After a recent meeting presided over by the Prime Minister and attended by the key government officials and the Army Chief, the need was felt to take measures for more effective implementation of the National Action Plan. The Army Chief had already suggested “re-energizing of the Plan and achieving discernable results.” A review of the Plan itself reveals that it is marred with banalities which are not likely to act as implementable guidelines. The government has failed to establish a counter terrorism force as well as enabling the NACTA to come into operation. The provincial governments have added one to two thousand constables into the police force, naming them the counter terrorism force; yet this is just an eyewash. Likewise a cursory glance at the other provisions of the NAP reflects an obvious lack of vision and will of the politicians to react to the quantum of challenge put forth by the terrorists. Most of those hanged under the implementation of death sentence provision of the plan were involved in murder cases based upon personal rivalries instead of those involved in hardcore terrorism. The establishment of military courts has been challenged in the Supreme Court, the decision of which is awaited. Not a single organization has been banned which is operating with a different name after being proscribed earlier. No mechanism to end religious extremism and protection of minorities has been put into place. There has been a talk to implement some form of control over the pulpit but is being resisted ferociously by the politico-religious hegemons.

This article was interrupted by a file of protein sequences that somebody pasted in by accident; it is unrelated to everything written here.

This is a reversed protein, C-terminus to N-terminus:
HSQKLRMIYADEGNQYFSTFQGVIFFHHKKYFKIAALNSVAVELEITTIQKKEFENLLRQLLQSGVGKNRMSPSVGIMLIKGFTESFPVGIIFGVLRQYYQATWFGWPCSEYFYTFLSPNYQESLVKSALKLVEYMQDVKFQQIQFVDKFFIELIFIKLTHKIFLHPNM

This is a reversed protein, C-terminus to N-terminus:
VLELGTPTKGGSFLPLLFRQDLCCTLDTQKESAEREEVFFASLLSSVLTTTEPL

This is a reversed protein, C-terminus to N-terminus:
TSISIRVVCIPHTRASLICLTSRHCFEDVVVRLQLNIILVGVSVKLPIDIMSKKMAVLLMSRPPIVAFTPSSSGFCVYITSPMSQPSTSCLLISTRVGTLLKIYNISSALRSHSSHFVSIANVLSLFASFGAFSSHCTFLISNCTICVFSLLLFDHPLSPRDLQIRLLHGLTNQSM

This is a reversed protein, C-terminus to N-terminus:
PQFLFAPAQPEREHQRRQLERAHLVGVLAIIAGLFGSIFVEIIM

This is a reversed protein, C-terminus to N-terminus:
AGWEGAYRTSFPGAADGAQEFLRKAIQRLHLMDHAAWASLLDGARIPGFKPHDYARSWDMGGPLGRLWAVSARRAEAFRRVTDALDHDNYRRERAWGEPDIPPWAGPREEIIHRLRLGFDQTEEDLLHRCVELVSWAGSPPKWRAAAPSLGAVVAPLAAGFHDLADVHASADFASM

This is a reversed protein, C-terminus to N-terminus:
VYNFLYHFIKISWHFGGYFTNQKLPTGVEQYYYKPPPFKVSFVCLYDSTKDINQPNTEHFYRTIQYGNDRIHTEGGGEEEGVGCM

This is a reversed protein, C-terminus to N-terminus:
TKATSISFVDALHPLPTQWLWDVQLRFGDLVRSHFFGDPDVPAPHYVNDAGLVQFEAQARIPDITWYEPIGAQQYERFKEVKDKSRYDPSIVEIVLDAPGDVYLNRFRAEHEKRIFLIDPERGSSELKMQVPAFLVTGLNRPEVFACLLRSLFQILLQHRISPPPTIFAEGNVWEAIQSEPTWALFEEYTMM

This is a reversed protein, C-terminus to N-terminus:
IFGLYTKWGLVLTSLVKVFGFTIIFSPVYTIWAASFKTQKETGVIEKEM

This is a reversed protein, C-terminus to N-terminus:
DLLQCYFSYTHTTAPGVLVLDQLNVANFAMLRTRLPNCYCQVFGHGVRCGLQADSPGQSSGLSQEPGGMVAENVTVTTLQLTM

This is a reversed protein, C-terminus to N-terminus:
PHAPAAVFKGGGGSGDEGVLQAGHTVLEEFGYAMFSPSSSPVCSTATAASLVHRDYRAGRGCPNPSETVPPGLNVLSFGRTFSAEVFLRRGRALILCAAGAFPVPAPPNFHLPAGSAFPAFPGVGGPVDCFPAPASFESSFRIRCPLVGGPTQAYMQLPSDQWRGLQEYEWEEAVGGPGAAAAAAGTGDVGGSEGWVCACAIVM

The concern of the top brass of the military is strongly justified in the above mentioned scenario. It appears that the political right and even the center, is yet to come to terms with the reality that the war against terrorism requires radical change in the narratives across the board. The syllabi of the seminaries are not the only issue which need urgent attention but the public and private sector education also needs a comprehensive review. How can a state win such an unusual war which was started deliberately by distorting the historical and political perspectives since the creation of the state itself? The item in the NAP that the government would not allow the spread of sectarianism looks very well intended but it is dismaying that no clear pathway to implement this important objective has been put forward so far. It is further apparent that if the political government continues to run parallel to the military’s efforts, the achievement of any tangible results would remain an elusive goal. It is high time that the political government starts treating the causes instead of merely addressing the symptoms.